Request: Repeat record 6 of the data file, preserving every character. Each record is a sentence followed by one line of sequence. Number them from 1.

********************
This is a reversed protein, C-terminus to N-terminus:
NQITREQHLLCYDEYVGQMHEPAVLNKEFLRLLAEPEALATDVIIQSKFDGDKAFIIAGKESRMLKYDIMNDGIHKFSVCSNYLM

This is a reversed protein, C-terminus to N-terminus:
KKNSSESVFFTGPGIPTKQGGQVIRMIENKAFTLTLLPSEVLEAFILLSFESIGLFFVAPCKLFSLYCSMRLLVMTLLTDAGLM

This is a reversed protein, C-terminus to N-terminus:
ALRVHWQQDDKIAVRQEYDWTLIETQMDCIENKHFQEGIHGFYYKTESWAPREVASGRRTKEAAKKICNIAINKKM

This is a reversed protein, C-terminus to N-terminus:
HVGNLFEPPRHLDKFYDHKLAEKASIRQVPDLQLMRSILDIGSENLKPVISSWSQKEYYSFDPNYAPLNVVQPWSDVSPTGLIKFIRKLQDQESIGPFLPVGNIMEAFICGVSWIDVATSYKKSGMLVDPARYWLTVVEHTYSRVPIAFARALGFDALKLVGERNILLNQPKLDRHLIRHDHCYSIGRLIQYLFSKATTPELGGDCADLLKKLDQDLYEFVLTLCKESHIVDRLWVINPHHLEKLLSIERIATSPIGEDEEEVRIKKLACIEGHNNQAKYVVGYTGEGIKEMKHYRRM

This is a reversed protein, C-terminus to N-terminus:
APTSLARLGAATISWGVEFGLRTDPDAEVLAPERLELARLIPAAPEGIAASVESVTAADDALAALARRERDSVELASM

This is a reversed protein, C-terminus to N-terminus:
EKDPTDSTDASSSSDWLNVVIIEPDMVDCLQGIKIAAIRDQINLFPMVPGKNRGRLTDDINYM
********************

This is a reversed protein, C-terminus to N-terminus:
EKDPTDSTDASSSSDWLNVVIIEPDMVDCLQGIKIAAIRDQINLFPMVPGKNRGRLTDDINYM